Province using new reusable bridge for Hunter River replacement project

P.E.I.’s Department of Transportation is using a new reusable bridge for the first time.

Traffic on Route 2 in Hunter River will be diverted over the new bridge starting Monday

The province purchased the new modular bridge parts in January. (Nicola MacLeod/CBC)

P.E.I.'s Department of Transportation is using a newly purchased, reusable bridge for the first time.

The new modular bridge is being used as part of the Hunter River bridge replacement project that is taking place over the summer. The province purchased the bridge in January.

"They're in panels of 10 feet, so the span's adjustable and we'll certainly reuse them for the next 25, 30 years," said provincial bridge engineer Neil Lawless.

"We have several of these bridges in storage now."

Traffic will be diverted to the reusable bridge, located adjacent to the old bridge, starting Monday. Over the summer and early fall, the bridge built in 1980 will be removed and a new bridge will be built in its place. 

Provincial bridge engineer Neil Lawless says the department is trying to stay out of the water course during construction and minimize the environmental impact. (Nicola MacLeod/CBC)

Lawless said the reusable bridge is more environmentally friendly than the temporary wooden structures that are normally built for a bridge replacement. They function like building blocks and can be tailored to the desired size for a particular need. 

"We can span directly over the water course and try and minimize the impact on the environment without driving piles into the water," he said.

"Also it's a reusable so we're saving money ... more cost effective, and it's quicker to install."

'Minor hiccups'

The construction in Hunter River began June 22 and is expected to run until Thanksgiving. 

Lawless said the new bridge took three weeks to install for the first time. 

The reusable, modular bridge will also have a separate, barricaded walkway for active transportation. (Nicola MacLeod/CBC)

"[There's] a few little minor hiccups anytime you do something new and, a little bit of a learning curve, but in the big picture it went very well," he said.

"We're just trying to be proactive and think of how we can save money and be more environmentally friendly and get our projects done quicker to minimize the impact on the travelling public."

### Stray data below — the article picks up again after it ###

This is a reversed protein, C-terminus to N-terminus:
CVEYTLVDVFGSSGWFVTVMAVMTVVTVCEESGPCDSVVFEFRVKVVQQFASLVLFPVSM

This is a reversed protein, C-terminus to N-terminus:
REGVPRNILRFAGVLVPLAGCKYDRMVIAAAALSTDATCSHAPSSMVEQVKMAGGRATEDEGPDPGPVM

Lawless said Islanders can expect to see the reusable bridges in future infrastructure projects.

Reduced to single lane

As of Monday, traffic through Hunter River will be reduced to one lane. There will be temporary traffic lights set up at the intersection of routes 2 and 13 as well as near Central Queens Elementary School.

Lawless said travellers should expect delays of up to 10 minutes with the lane reductions.

"It's actually probably a good thing, in a way, for us with, you know, single-lane traffic ...  maybe a sort of a good time," he said of P.E.I.'s tourism season, which has been mainly reduced to seasonal residents and visitors from inside the Atlantic bubble. 

Travellers will drive over the old Hunter River bridge, built in 1980, for the last time on Sunday. (Nicola MacLeod/CBC)

As for Hunter River's old bridge, Lawless said it has reached the end of its life. It will be replaced by another concrete bridge, that will be slightly wider and have active transportation lanes on both sides. 

Lawless asks that drivers use caution when driving through Hunter River over the coming months.

"Safety is number one," he said.  

"We want everyone to go home at night and have supper with their family."

More from CBC P.E.I.

With files from Brian Higgins


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